Popular Careers

Career Development

Career development resources for aspiring professionals.

Career Change Center

Career change guides, tutorials and resources for professionals in transition.

Job Search Resources

Job search resources, websites, guides and directories for job seekers.


Career and Education Opportunities for Customer Care Specialists in North Carolina

North Carolina has a population of 9,380,884, which has grown by 16.54% over the past decade. Nicknamed the "Tar Heel State," its capital is Raleigh, though its most populous city is Charlotte.

Currently, 70,040 people work as customer care specialists in North Carolina. This is expected to grow by 28% to about 89,450 people by 2016. This is better than the national trend for customer care specialists, which sees this job pool growing by about 17.7% over the next eight years. Customer care specialists generally interact with customers to provide information in response to inquiries about products and services and to handle and resolve complaints.

A person working as a customer care specialist can expect to earn about $14 per hour or $29,240 annually on average in North Carolina and about $14 per hour or $29,860 annually on average in the U.S. as a whole. Earnings for customer care specialists are not quite as good as earnings in the general category of Human Resources and Customer Service in North Carolina and not quite as good as general Human Resources and Customer Service category earnings nationally.

In 2008, there were a total of 5,497,808 jobs in North Carolina. The average annual income was $35,249 in 2008, up from $34,865 the previous year. The unemployment rate in North Carolina was 10.6% in 2009, which has grown by 4.4% since the previous year. About 22.5% of North Carolina residents have college degrees, which is lower than the national average.

The top industries in North Carolina include beverage product manufacturing, tobacco manufacturing, and pharmaceutical preparation manufacturing. Notable tourist attractions include the Levine Museum of the New South, the Discovery Place & the Charlotteservr IMX DME Thtre, and the McGill Rose Garden.

CITIES WITH Customer Care Specialist OPPORTUNITIES IN North Carolina


JOB DESCRIPTION: Customer Care Specialist

Customer Care Specialist video from the State of New Jersey Dept. of Labor and Workforce Development

In general, customer care specialists interact with customers to provide information in response to inquiries about products and services and to handle and resolve complaints.

Every day, customer care specialists are expected to be able to listen to and understand others in meetings. They need to speak clearly. It is also important that they articulate ideas and problems.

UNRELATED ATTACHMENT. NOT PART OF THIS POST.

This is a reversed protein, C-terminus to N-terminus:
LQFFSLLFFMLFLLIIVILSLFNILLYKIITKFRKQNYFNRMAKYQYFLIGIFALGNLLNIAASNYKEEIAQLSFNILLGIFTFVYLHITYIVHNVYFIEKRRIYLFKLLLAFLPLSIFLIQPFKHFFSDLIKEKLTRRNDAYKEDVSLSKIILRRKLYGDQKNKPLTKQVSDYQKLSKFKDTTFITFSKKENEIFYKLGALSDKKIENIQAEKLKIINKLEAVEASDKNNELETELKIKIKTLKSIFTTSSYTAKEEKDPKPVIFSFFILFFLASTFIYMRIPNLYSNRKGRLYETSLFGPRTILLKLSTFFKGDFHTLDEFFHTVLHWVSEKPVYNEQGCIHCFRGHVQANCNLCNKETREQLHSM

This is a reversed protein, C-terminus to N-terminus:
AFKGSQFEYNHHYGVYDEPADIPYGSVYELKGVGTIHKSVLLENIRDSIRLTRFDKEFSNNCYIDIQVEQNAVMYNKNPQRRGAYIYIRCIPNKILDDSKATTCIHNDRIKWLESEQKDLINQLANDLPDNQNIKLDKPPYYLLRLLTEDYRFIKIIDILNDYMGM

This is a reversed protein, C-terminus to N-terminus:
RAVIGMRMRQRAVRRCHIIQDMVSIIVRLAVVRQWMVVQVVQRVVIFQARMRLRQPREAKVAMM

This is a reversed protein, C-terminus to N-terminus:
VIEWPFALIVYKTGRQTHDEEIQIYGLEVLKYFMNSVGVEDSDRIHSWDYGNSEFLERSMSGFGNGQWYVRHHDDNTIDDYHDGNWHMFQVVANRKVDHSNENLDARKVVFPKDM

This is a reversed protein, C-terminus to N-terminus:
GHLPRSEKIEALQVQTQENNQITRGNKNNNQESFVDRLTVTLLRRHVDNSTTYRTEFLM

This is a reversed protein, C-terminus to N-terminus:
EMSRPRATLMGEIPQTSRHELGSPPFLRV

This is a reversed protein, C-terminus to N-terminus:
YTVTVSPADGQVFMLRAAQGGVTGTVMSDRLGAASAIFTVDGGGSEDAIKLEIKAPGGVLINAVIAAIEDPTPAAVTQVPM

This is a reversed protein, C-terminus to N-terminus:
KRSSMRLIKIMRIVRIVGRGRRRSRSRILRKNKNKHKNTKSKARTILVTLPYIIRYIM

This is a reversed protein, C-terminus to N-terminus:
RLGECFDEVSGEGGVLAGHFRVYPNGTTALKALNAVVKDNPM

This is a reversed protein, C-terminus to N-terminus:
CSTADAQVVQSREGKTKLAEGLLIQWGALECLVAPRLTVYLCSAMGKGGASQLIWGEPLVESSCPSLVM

Similar jobs with educational opportunities in North Carolina include:

  • Accounts Receivable Specialist. Locate and notify customers of delinquent accounts by mail, telephone, or personal visit to solicit payment. Duties include receiving payment and posting amount to customer's account; preparing statements to credit department if customer fails to respond; initiating repossession proceedings or service disconnection; keeping records of collection and status of accounts.
  • Credit Investigator. Investigate history and credit standing of individuals or business establishments applying for credit. Telephone or write to credit departments of business and service establishments to obtain information about applicant's credit standing.
  • Eligibility and Occupancy Interviewer. Determine eligibility of persons applying to receive assistance from government programs and agency resources, such as welfare, unemployment benefits, and public housing.
  • Human Resources Administrator. Compile and keep personnel records. Record data for each employee, such as address, weekly earnings, absences, amount of sales or production, supervisory reports on ability, and date of and reason for termination. Compile and type reports from employment records. File employment records. Search employee files and furnish information to authorized persons.
  • Insurance Processing Clerk. Process applications for, changes to, and cancellation of insurance policies. Duties include reviewing insurance applications to ensure that all questions have been answered, compiling data on insurance policy changes, changing policy records to conform to insured party's specifications, compiling data on lapsed insurance policies to determine automatic reinstatement according to company policies, canceling insurance policies as requested by agents, and verifying the accuracy of insurance company records.
  • License Clerk. Issue licenses or permits to qualified applicants. Obtain necessary information; record data; advise applicants on requirements; collect fees; and issue licenses. May conduct oral, written, or performance testing.
  • Telephone Operator. Provide information by accessing alphabetical and geographical directories. Assist customers with special billing requests.

LOCATION INFORMATION: North Carolina

North Carolina
North Carolina photo by Jan van der Crabben

North Carolina has a population of 9,380,884, which has grown by 16.54% over the past 10 years. Nicknamed the "Tar Heel State," its capital is Raleigh, though its most populous city is Charlotte. In 2008, there were a total of 5,497,808 jobs in North Carolina. The average annual income was $35,249 in 2008, up from $34,865 the preceding year. The unemployment rate in North Carolina was 10.6% in 2009, which has grown by 4.4% since the previous year. Approximately 22.5% of North Carolina residents have college degrees, which is lower than the national average.

The top industries in North Carolina include beverage product manufacturing, tobacco manufacturing, and pharmaceutical preparation manufacturing. Notable tourist destinations include the Mint Hill Country Doctors Museum, the Levine Museum of the New South, and the McGill Rose Garden.